Assessing Risk of Injury from a Dog
Dangerousness does not necessarily equate with aggressiveness. A 50 kg enthusiastic excited dog running right into an owner and knocking down or injuring that person is dangerous. On the other hand, a growling dog that has never bitten is aggressive but not necessarily dangerous. Aggression has been defined as "behaviour that leads to the damage or destruction of a target entity." Some definitions of aggression also include the display of threats in the absence of injury. Thus aggression encompasses a wide variety of behaviours from subtle body postures and facial expressions to explosive attacks. Aggression can be an expression of normal or abnormal behaviour. Description of the behaviour sequence, context, frequency and severity of aggressive events as well as health status of the dog allows us to tease apart appropriate normal from inappropriate abnormal behaviours.
Behaviour is always a sequence. Observing the entire sequence is essential to determine if an animal is behaving normally or not. In the case of canine aggression, we could illustrate the sequence as initial warning, such as a growl (initiation), then a pause; then in some cases, a bite (action); and finally, immediate volitional release (end of sequence). Behaviour becomes "abnormal" or illness-related if some of the steps from the sequence are omitted or altered. A dog growling and biting simultaneously without any other form of warning has an altered sequence, because there is no clear initiation phase. Aggression can be the result of fear or anxiety. Anxiety is defined as anticipation of a future threat or danger (real or imaginary). Anxious dogs occasionally are unable to tell the difference between real threat and absence of threat. It is therefore important to realize that some aggressive dogs may in fact be ill and suffering from an anxiety disorder.
Appropriateness of the Aggressive Behaviour Given the Context
Context is also important to determine if behaviour is normal or illness-related. Behaviour can be inappropriate given the context. If I decide to randomly kick a person on the street given that this person did not even interact with me, kicking is inappropriate behaviour on my part in the described context. If, on the other hand, I am being mugged on the street and I am kicking my assailant, the same behaviour becomes appropriate. The context makes all the difference. A dog with an otitis bites the veterinarian (or owner). Context will be considered (painful condition, defensive aggression) when interpreting this aggressive event, and this dog will likely not be labelled as a high-risk dangerous dog. A dog will bark or growl briefly at the approach of a stranger and then he will wait and watch for the response. Based on the response of the receiver (the stranger in this example), the dog will decide on its subsequent action. The behaviours will depend on the receiver's response and the dog's interpretation of the response. If a dog growls, snarls and lunges systematically at everyone approaching without first warning (barking and/or growling) then pausing for a response, that aggressive behaviour becomes inappropriate and out of context. That dog is ill and is unable to make the distinction between threat and non-threat.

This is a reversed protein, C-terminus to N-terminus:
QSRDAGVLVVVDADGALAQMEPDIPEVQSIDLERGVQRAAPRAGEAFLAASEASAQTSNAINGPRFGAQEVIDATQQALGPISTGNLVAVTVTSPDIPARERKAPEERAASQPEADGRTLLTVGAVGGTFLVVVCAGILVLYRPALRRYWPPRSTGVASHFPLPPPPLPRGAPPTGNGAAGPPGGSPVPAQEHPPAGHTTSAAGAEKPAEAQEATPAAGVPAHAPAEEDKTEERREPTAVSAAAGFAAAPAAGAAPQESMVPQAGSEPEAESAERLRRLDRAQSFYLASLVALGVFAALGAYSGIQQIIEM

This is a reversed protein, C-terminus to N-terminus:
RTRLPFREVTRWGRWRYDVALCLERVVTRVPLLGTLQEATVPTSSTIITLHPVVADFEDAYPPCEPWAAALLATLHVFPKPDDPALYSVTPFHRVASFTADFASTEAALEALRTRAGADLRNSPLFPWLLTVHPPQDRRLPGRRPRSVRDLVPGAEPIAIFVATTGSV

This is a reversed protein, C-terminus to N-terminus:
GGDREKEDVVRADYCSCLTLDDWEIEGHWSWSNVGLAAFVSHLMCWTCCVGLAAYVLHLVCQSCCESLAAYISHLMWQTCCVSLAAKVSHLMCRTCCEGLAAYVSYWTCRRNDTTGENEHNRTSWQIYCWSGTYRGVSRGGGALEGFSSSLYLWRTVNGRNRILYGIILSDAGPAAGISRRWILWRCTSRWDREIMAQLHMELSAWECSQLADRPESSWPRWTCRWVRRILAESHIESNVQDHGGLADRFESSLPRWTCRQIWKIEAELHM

Severity and Frequency of the Aggression Given the Context
A dog can bark, growl, lift its lips, snarl, snap, bite, and then latch on or release. Bites can be single or multiple, inhibited or uninhibited. Clients are questioned on the severity and frequency of the aggressive events. Severity of bite can in some cases be exacerbated by fear or pain. The veterinarian must determine whether the severity and/or frequency of the aggressive behaviours are appropriate for that given context.
Predictability of the Aggressive Events
The context (triggers and specific situations) and the dog's body language are used in determining predictability of the aggressive events. If the dog exhibits only defensive aggression, the events are more predictable. Defensive aggression for the purpose of this presentation is defined as one individual "approaching or entering the animal's space" and interacting with the animal (touching, handling); the animal reacts aggressively to the approach or physical contact. Offensive aggression for the purpose of this presentation is defined as aggression occurring without interaction (touching, handling or even looking at the animal). The aggressive animal is the one approaching the individual (victim of aggression). The trigger for the aggressive behaviour is often difficult to identify.
Size of the Patient
A larger dog can potentially produce more damage.
Health Status of the Patient
A painful condition may exacerbate anxiety and aggression. Dogs that are behaving abnormally can be more unpredictable and therefore more dangerous.
Social Environment (Humans and Other Animals)
Relative risk for a young child unable to read and interpret canine body language can be increased, as the child will not understand a warning growl.
Any dog can be aggressive and bite. A zero-risk level of bite does not exist for a live animal. So the only way to guarantee that a dog will never bite again is to kill the dog. Assessing level of risk for a specific case requires a complete analysis: the animal, its behaviours and health status, and all interactions in its social environment. Clinical cases will be presented to illustrate various points.
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3. Overall KL. Clinical Behavioral Medicine for Small Animals. St. Louis, MO: Mosby; 2013.